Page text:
Calcutta, March 24: The Jadavpur University professor whose plight made Section 66A a household name in Bengal today declared himself "extremely happy" at the Supreme Court verdict outlawing the provision.
Ambikesh Mahapatra had been beaten up and arrested for circulating an Internet joke featuring chief minister Mamata Banerjee in mid-April 2012, becoming perhaps the first victim of the law's misuse to make national news.
"I'm extremely happy at the verdict, which will protect freedom of speech and people's democratic and human rights," the chemistry professor said.
Mahapatra had received the good news in a text message around 10.45am while taking an MSc class at the Ramakrishna Mission Residential College, Narendrapur, on Calcutta's southern fringes.
But he sounded a caution. "Even if Section 66A is scrapped, people will not be able to enjoy their freedom of speech if the police and the government do not change their mindsets," he said.
"It's extremely important that the police change their ways."
The police had filed a chargesheet against Mahapatra and his septuagenarian neighbour Subrata Sengupta, who was arrested with him, citing Section 66A.
Mahapatra demanded that following today's verdict, the Bengal government should accept the state human rights commission's recommendation to compensate him and Sengupta - a recommendation upheld by a Calcutta High Court judge.
In August 2012, the rights commission had asked the state to pay the duo Rs 50,000 each for the "harassment" they had faced. It had also recommended departmental proceedings against the two officers of East Jadavpur police station who had arrested them.
The state government is said to be considering an appeal to a high court division bench against Justice Dipankar Datta's verdict upholding the rights panel's recommendations.
Asked what impact the Supreme Court order might have on the criminal proceedings against Mahapatra, senior advocate Bikash Ranjan Bhattacharyya said the case would become "worthless" because it is based solely on Section 66A.
Calcutta police's joint commissioner (crime), Pallab Kanti Ghosh, said: "We are yet to receive the order sheet. Depending on the order sheet, we would do the needful for future cases."
He added: "But the fates of cases in which chargesheets have been submitted, and cases that are pending with the courts, would be decided by the courts themselves."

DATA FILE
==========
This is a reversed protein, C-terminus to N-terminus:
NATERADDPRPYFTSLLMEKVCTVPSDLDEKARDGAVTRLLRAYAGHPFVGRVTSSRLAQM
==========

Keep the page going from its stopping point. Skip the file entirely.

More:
Might the apex court order change the state's stand on the rights panel's recommendations? The reaction of a senior home department official suggested this was unlikely.
"The scrapping of a penal section and acceptance of the high court's observations are two different issues," the official said.
Mahapatra had forwarded an already popular Internet joke to a few members of his housing society.
It contained three lines based loosely on dialogues in Satyajit Ray's 1974 film Sonar Kella (The Golden Fortress), which is about a six-year-old boy, Mukul, who appears to remember scenes from his past life in a medieval fort he describes as "Sonar Kella".
The first line in the joke, attributed to Mamata, goes: " Dekhte pachchho Mukul, Sonar Kella (Can you see it Mukul, the Golden Fortress)?"
The "Mukul" in the joke is the then Trinamul all-India general secretary and Mamata aide Mukul Roy.
Mamata seems to be referring to the railway ministry as the Golden Fortress, ostensibly as a way of luring Roy. Mamata had just weeks ago forced party colleague Dinesh Trivedi out of the ministry and replaced him with Roy - the cartoon seems to be alluding to the time of the switch.
Second line: " Ota dushtu lok (That's a wicked man)."
Attributed to Roy, this seems to refer to Trivedi, who had angered Mamata by raising fares.
Third line: " Dushtu lok? Vanish (Wicked man? Vanish)!" The allusion seems to be to Trivedi's removal.
Mahapatra was assaulted by Trinamul workers and then arrested past midnight on the basis of a complaint by his assaulters. Arrested with him was Sengupta, secretary of the housing society, whose email account Mahapatra had used to forward the joke.
They obtained bail from court almost 18 hours later after spending the night in a police lockup. They were charged under penal code Sections 500 (defamation against President/Vice-President, administrator or minister), 509 (word or gesture intended to insult the modesty of a woman) and 114 (abetment), and Section 66A of the IT Act (offensive posts).
The police failed to establish most of the charges and only one remained on the final chargesheet: Section 66A.
At the beginning of 2014, the apex court had accepted an application from Mahapatra to become a party to the public interest plea challenging the constitutional validity of Section 66A.
In 1999, then chief minister Jyoti Basu had ordered the arrest of south Calcutta resident Shamik Khemka for setting up a website, with a Bengali expletive as its name, that criticised him and his son and carried adverse comments about Bengalis.
The then 25-year-old computer professional was charged under several sections of the penal code, including the non-bailable Section 153A, which deals with "promoting enmity between different groups".
Khemka spent about 35 days in jail custody before getting bail. The trauma prompted him and his family to leave Bengal. Today, senior officers could not recall the current status of the case.